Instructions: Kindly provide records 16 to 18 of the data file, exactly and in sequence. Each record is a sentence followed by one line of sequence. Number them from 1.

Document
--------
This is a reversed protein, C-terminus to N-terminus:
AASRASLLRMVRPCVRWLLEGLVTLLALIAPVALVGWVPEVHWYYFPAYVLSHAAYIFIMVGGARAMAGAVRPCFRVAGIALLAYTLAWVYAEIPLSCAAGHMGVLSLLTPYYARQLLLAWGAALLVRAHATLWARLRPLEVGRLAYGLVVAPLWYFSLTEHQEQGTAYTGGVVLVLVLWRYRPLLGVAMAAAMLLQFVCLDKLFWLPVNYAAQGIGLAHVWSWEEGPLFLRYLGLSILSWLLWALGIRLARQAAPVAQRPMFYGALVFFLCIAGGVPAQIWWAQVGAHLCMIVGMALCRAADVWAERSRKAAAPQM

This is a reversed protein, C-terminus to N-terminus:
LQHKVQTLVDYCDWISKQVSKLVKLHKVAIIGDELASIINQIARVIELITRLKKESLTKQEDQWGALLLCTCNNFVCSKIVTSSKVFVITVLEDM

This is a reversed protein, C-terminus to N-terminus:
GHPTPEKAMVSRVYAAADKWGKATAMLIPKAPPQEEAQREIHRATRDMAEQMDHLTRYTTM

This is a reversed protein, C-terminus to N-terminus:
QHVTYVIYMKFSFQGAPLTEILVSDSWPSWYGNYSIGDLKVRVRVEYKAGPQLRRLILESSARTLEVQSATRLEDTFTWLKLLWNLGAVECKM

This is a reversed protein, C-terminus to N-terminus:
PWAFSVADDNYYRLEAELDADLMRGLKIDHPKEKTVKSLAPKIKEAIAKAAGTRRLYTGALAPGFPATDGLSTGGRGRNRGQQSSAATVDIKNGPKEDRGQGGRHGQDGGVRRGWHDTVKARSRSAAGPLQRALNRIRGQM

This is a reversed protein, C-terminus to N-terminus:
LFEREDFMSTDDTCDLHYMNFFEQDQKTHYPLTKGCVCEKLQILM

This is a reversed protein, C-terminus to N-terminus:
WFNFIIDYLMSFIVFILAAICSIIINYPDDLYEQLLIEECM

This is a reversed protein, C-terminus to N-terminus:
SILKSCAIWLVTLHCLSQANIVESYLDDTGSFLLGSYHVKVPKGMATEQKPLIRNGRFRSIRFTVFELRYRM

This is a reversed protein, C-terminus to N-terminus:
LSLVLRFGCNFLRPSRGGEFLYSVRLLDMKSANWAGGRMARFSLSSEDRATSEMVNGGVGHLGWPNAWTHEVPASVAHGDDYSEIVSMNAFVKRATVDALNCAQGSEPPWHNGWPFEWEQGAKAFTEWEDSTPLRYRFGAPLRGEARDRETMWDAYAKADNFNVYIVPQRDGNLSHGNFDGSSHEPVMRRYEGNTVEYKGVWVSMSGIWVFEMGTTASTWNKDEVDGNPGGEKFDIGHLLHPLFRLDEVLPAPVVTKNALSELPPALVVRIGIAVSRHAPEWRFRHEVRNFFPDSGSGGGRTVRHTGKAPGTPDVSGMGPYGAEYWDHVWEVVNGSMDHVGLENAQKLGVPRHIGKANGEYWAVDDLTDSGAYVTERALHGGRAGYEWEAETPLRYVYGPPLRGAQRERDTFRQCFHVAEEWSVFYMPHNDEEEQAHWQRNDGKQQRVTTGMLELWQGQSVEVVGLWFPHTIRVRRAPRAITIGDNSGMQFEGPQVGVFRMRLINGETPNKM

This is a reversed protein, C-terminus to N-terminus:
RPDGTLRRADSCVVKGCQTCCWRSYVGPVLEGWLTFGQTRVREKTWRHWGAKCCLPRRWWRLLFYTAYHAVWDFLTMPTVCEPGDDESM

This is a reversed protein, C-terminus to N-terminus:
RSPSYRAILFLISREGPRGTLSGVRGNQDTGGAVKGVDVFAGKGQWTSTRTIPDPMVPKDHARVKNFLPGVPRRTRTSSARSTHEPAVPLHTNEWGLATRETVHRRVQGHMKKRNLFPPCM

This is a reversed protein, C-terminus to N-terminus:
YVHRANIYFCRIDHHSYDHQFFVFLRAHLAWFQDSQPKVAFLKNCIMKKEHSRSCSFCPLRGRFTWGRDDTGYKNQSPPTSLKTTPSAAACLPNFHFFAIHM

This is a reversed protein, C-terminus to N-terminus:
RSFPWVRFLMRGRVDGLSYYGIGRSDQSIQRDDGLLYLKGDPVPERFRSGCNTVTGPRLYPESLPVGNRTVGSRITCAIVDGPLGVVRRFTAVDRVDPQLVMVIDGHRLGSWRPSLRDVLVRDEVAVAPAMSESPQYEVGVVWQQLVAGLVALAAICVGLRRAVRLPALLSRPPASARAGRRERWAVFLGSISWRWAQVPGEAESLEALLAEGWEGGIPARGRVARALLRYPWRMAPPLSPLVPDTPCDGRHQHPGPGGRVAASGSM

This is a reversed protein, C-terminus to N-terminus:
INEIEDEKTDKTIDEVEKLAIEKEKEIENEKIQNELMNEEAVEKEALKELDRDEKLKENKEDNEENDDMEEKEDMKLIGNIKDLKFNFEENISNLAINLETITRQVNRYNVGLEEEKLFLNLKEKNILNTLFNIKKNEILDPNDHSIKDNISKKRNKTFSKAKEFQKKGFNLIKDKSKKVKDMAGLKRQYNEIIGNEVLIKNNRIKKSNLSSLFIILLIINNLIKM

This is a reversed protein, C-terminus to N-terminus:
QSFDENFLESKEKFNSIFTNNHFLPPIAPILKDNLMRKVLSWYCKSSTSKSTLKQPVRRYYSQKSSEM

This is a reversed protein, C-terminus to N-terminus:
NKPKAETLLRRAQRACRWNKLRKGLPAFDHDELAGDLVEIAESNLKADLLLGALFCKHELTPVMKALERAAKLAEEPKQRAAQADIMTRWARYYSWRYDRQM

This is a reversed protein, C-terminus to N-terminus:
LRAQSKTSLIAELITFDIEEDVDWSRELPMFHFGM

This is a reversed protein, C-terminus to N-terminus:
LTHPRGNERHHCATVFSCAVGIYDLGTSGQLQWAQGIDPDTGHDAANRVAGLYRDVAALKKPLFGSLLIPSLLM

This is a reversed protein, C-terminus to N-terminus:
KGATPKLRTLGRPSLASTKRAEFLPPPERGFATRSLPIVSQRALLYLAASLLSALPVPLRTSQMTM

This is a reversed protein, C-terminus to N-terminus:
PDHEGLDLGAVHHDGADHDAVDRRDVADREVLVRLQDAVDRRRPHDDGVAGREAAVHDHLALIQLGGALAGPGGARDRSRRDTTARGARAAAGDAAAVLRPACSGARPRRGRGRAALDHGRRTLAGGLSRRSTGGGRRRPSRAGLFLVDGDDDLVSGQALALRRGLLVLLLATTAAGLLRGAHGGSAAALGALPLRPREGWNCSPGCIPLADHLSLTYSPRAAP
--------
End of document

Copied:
This is a reversed protein, C-terminus to N-terminus:
NKPKAETLLRRAQRACRWNKLRKGLPAFDHDELAGDLVEIAESNLKADLLLGALFCKHELTPVMKALERAAKLAEEPKQRAAQADIMTRWARYYSWRYDRQM

This is a reversed protein, C-terminus to N-terminus:
LRAQSKTSLIAELITFDIEEDVDWSRELPMFHFGM

This is a reversed protein, C-terminus to N-terminus:
LTHPRGNERHHCATVFSCAVGIYDLGTSGQLQWAQGIDPDTGHDAANRVAGLYRDVAALKKPLFGSLLIPSLLM